So it was a day of gathering up components, but not enough yet to move forward on either project! Exhausting, somehow, partially 'cos that flooring is heavy. I'm grateful that Stacey helped me with transport and also helped move the boxes into the house...
I wanted to do a little bit more online research before purchasing the rest of the flooring supplies, and also see if I can find some other options for disposing of the unwanted carpeting. Had I somewhere to store it, it could go to SCA fighters to use for making pells, but I doubt anyone will want a 10 x 9 ft square piece all at once? My Dad suggested possibly FreeCycle, or Craigslist... And I definitely need to get or borrow knee pads before tackling the flooring. I want to get this happening/completed before winter sets in.
I am doing my best not to get too freaked by what is going on with WaMu, my local, just round the corner, bank, where I keep my tiny bank account.
Monday, September 15, 2008
Sunday, September 14, 2008
Thursday, September 11, 2008
I've been thinking about opening up an Etsy storefront; there are many things that I make, and enjoy making, that don't really fit in the "Fineartisanry" format ( though I've put them on my website for lack of a better home) Like most folks in these modern times, the lousy economy is biting me in places I'd rather unbitten. I'm hoping that is will be a way to reach new folks that are interested in my handicrafting; it looks like the interface will be easy to use, and the startup and ongoing costs seem minimal and appropriate. Do any of you shop at Etsy when you are looking for trinkets and treasures?
So last night I opened my trusty old Photoshop, spent a couple hours experimenting, and made myself a banner for the future electronic storefront. I am no kind of certified electron-pusher, but I do enjoy wandering around in the program and seeing what it can do...I think I came up with an image that gives a hint of my thingmaking "style"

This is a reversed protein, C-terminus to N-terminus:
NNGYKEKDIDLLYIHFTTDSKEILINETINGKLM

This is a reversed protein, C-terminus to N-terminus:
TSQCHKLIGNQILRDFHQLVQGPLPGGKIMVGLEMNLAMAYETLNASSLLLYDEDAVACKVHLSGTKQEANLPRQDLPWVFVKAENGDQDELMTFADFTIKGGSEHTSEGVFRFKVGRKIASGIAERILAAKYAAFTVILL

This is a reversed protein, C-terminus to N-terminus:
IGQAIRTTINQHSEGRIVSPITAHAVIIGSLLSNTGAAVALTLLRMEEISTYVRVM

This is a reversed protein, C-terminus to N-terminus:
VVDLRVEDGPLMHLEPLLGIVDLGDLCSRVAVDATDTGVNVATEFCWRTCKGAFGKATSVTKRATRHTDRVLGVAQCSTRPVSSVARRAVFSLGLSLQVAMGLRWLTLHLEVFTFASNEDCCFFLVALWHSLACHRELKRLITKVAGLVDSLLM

Monday, September 8, 2008
Sunday, September 7, 2008
I am always looking for chairs that are not too tall, since I have really short legs. (Well, they do go all the way to the ground) I asked the attendant if I could just buy the chair and take it home..."Nope, got to wait for it to show up in the store" I know from sad experience that the things I see outside the Goodwill rarely show up inside, usually get put in the big blue truck to go Somewhere Else, probably to the Bins. I really wanted the chair, so I went inside to see if I could beg for it. After much abasement and excited explanation on my part of how very special this chair was to me, the manager agreed to go out back and price it for me.
He came back with the little chair, saying that since it wasn't in very good shape, it wouldn't have been good enough for the store anyway. I paid, and carried it off homeward. I noticed an interesting marker on the bottom of the backrest "Ironrite Health Chair". Being a curious soul, I looked it up and found confirmation once again that my eye is good. The chair, originally designed in 1938 as a companion to the Ironrite Ironer (a mangle for home users), is in the collection of the Museum of Modern Art. Not a bad buy for $4.99.
Wednesday, September 3, 2008
Starting out, with many pieces for the caps, and the embroidery just begun
Each workshop will be Friday evening 7:30 - 9:30, and all day Saturday and Sunday 10 - 5, and all supplies are included
piece that can be worn as a pendant.
September 26th - 28th or November 14th - 16th or December 12th - 14th
Painted Enameling - $175
In this workshop, you will learn a straightforward way to add fine details to your enamels. The use of painting enamels began in medieval France, (which is why this technique is sometimes referred to as "Limoges" enameling), but is perfectly appropriate for contemporary designs. Painting enamels are mixed with lavender oil and applied to a previously enameled surface. You will be provided with two silver blanks, and you will complete at least one small piece that can be worn as a pendant. (Note: for this class you must not be allergic to lavender)
November 28th - 30th
Engraving for Enamels - $195 + 30 engraving toolkit fee
This special workshop will cover two traditional arts: On the first day, you will learn a simple engraving technique that will add depth and brilliant sparkle to your enamels. Once your graver is fitted to the size of your hand, after ample opportunity for practice, you will engrave a pattern into a piece of fine silver. On the second day you will learn the process of cloisonné, and your engraved disc will become a base for a simple cloisonné pattern using transparent and opaque enamels. You will be provided with all materials to complete one small piece that can be worn as a pendant. The graver kit, required in addition to the class fee, enables you to continue engraving at home or in future classes.
November 7th - 9th
Minimum registration for each class is 2, maximum is 4; small classes allow individual attention and encouragement to every student